This is a song Charles Manson stole from the Beatles. We’re stealing it back. – Bono
Business issues have been much on my mind of late, and not just for the obvious reasons. Gavin (Whythawk) has pounded this space with a steady stream of posts that come at us from some really different angles. The S&R crew is largely American and progressive, but he’s African and Libertarian. Unlike many Libs I know, though, he’s not a creature of pure theory – he gets his hands dirty trying to drive investment at the bottom of the food chain in a place where the bottom is about as low as it gets on Spaceship Earth.
The result, for me at least, is that I find myself thinking about how years of fat cat scandal and abuse here in America has worked to make “capitalism” a dirty word among folks to left of center. Continue reading “Progressive capitalism: Tocqueville, RJ Reynolds, and taking back our American birthright”
As any number of Facebook posts and memes have pointed out in recent weeks, we don’t wear masks to protect ourselves, we wear them to protect others. Our homemade cloth masks don’t do a great job of keeping the virus … Continue reading For COVID-19, America is Home
Uber says they’ll stop using Greyball. But this is only the latest outrage from America’s most incorrigibly corrupt business. Time to#DeleteUBER. As in, delete the company. Permanently.
You may say I’m a dreamer / But I’m not the only one
The American corporation exists for one purpose: to “maximize shareholder value.” Thanks to a variety of factors, including a Supreme Court decision that codified this particularly sociopathic view, employees don’t matter, communities don’t matter, the environment doesn’t matter, and really the only commandment when it comes to bending the rules is “thou shalt not get caught.” Continue reading “Uber “Greyball” scandal: it’s time to consider the death penalty for corporations”
It’s now clear that democracy, as practiced in an anti-intellectual society like ours, doesn’t work. Let’s give elitism (properly understood) a try.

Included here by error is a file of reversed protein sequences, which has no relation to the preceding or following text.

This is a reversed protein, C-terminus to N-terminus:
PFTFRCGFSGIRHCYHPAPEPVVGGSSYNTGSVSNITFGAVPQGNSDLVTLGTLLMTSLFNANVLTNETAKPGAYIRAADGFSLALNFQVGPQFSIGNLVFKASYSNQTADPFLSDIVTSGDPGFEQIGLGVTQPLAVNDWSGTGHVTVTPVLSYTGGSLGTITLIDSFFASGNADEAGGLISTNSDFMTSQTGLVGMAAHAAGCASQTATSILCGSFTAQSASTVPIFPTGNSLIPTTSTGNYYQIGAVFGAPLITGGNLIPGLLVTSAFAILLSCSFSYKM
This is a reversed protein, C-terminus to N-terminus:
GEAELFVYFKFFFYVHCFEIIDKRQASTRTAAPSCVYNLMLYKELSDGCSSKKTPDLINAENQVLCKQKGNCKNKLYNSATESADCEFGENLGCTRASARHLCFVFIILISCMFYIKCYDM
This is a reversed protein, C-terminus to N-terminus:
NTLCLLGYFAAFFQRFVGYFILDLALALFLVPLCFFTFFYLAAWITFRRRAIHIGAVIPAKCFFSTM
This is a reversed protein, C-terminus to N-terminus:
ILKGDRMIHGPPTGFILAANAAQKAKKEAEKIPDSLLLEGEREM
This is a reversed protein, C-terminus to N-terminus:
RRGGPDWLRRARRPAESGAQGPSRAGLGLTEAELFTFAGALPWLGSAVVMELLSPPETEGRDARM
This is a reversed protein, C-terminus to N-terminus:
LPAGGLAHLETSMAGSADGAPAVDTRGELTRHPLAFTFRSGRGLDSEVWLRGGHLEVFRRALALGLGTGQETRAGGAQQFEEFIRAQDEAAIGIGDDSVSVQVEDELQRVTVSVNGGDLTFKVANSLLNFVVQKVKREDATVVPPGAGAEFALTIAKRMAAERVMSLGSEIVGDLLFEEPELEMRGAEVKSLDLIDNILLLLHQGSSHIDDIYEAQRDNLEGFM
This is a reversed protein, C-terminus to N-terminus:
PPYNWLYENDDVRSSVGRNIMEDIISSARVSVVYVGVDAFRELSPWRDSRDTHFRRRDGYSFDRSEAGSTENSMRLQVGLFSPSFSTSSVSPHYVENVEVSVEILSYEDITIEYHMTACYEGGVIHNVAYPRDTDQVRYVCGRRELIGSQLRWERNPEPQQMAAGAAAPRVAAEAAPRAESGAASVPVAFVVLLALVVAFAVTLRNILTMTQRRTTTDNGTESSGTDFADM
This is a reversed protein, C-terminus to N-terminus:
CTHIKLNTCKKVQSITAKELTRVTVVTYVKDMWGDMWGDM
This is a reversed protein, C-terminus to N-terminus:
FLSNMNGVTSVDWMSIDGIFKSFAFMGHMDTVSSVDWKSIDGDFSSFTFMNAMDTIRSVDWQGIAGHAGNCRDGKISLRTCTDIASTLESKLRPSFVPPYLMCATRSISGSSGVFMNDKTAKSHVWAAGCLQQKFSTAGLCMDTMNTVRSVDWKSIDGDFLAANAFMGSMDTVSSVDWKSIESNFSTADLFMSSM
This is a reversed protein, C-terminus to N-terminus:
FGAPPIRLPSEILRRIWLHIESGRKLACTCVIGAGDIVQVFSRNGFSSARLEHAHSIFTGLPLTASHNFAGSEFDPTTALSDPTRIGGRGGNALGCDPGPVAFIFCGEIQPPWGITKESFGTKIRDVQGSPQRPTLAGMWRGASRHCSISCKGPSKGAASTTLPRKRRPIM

Many of you probably read Andrew Sullivan’s New York Magazine piece back in April. If not, you should do so as soon as possible – it’s among the most important and insightful political essays we have seen in a generation and will reward your time. I won’t even try to summarize his message, because no paraphrase I could provide would do it justice. Short version: the US is in trouble, and democracy is perhaps the reason.
Sullivan got me to thinking, in some depth, about where I am politically and how I got here. More importantly, where do I go now? Continue reading “Democracy in America: a bad idea”
This is a song Charles Manson stole from the Beatles. We’re stealing it back. – Bono When we hear talk about “markets” and “capitalism” and “business,” especially as such things are fetishized in the corporate media (think about how The Apprentice franchise has apparently made Donald Trump, a barking conspiracy theorist whose companies have declared bankruptcy four times and who has flirted with personal bankruptcy, as well, into something of a corporate statesman), the mainstream of our culture tends to think we’re discussing the exclusive domain of Republicans. The GOP is assumed to be “pro-business” and all too often those who … Continue reading S&R Honors Richard Joshua Reynolds: Self-interest, rightly understood, and our legacy of progressive capitalism
Andrew Breitbart is dead at 43.
The fair-and-balanced corporate media is in full swing, calling him a “conservative blogger,” which is true; a “conservative activist…[and] an influential voice in US Republican politics known for his attacks on liberals and Democrats,” which is true; and a “US conservative author and activist known for publishing embarrassing sting videos of left-wing groups,” which is at once true and pathologically deceptive.
- In 2010, he posted two videos excerpting a speech by Shirley Sherrod, then Georgia State Director of Rural Development for the USDA, at an NAACP event. The videos were edited together in a way that made it appear Sherrod was saying things she never said or meant, but the result was Sherrod being fired. Once the entire speech was made available, Secretary of Agriculture Tom Vilsack was compelled to apologize to Sherrod and offer her a new job. Continue reading “Andrew Breitbart: no grave-dancing, just sadness…”
I’ve long thought that Mark Cuban was a really bright guy. He’s not omniscient, by any means – every once in awhile he’ll wander down a blind alley of an idea and I’ll wonder if he’s finally run out of smart. But my experience is that he usually bounces right back with something that makes a lot of sense. In sports terminology, he never loses two in a row, and that’s a formula for success.